A citywide master plan is underway to make walking an attractive option to San Franciscans and to get people to leave their cars at home.
San Francisco Municipal Transportation Agency planners Thursday presented their progress as they work to create a citywide Pedestrian Master Plan to guide the city toward more pedestrian-friendly streets
MTA Planning Director William Lieberman said he hopes the plan will help improve pedestrian safety and access for disabled people.
“Walking is the glue that binds the city together,” he said.
The pedestrian advocacy group Walk San Francisco reported March 15 that at least 13 pedestrians have been hit and killed by vehicles in San Francisco since last August.
The MTA has a budget of $535,000 for the creation of the master plan, MTA spokeswoman Maggie Lynch said. Of that money, $320,000 comes from funds raised by Proposition K, the half-cent sales tax renewed until 2030 in the 2003 election. Of the remainder, $90,000 will come from fines on red light runners and $125,000 will come from the Mayor's Office on Disability.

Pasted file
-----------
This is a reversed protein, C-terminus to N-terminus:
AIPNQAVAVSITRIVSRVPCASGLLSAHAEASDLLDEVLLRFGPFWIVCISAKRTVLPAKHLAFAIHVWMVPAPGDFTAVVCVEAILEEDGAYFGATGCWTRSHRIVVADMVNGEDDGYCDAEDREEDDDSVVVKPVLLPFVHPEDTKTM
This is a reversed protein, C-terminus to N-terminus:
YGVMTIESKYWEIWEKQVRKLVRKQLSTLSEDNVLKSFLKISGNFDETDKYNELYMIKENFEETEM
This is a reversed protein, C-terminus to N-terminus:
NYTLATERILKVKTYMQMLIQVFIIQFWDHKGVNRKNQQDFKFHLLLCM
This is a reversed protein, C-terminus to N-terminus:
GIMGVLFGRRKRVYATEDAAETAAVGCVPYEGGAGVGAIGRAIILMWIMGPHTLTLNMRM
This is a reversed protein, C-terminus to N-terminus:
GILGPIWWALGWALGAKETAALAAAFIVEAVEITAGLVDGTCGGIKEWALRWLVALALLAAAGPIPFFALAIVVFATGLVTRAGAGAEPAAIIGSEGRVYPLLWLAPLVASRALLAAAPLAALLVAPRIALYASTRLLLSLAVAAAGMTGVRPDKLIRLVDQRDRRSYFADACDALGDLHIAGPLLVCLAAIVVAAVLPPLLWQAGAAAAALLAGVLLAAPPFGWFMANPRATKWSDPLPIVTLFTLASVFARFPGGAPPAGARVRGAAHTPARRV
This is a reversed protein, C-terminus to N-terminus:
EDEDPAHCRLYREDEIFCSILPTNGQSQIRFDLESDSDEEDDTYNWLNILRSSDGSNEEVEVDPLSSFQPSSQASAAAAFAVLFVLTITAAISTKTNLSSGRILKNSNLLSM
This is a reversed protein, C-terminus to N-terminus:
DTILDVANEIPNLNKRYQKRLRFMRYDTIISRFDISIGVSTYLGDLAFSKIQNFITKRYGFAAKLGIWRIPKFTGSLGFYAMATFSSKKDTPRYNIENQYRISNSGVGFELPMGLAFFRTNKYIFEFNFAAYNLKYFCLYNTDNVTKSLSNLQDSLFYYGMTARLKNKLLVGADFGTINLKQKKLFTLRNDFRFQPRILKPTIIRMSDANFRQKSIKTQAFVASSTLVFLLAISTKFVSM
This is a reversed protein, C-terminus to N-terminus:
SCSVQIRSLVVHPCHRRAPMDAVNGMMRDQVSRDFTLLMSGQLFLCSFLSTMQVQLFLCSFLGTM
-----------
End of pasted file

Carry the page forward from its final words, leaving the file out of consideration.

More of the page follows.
Work on the master plan began in earnest in January. It is slated to be finished in the summer of 2007. But not everyone is happy with the resources being dedicated to creating the master plan. Supervisor Fiona Ma's spokesman Bill Barnes said The City had enough plans.
“Some action is required now,” he said. Ma co-chairs the transportation committee.
Tom Radulovich, a BART director and executive director of the urban environmental advocacy group Transportation for a Livable City, said he would prefer to have pedestrian interest included in an overall streetscape plan, and not promoted separately.
Once the plan is completed it will be subject to approval by the MTA board and the city's Board of Supervisors, Lynch said. After that, it will guide funding priorities for Prop K monies administered by the San Francisco Transportation Authority. A variety of agencies will execute the plan's recommendations.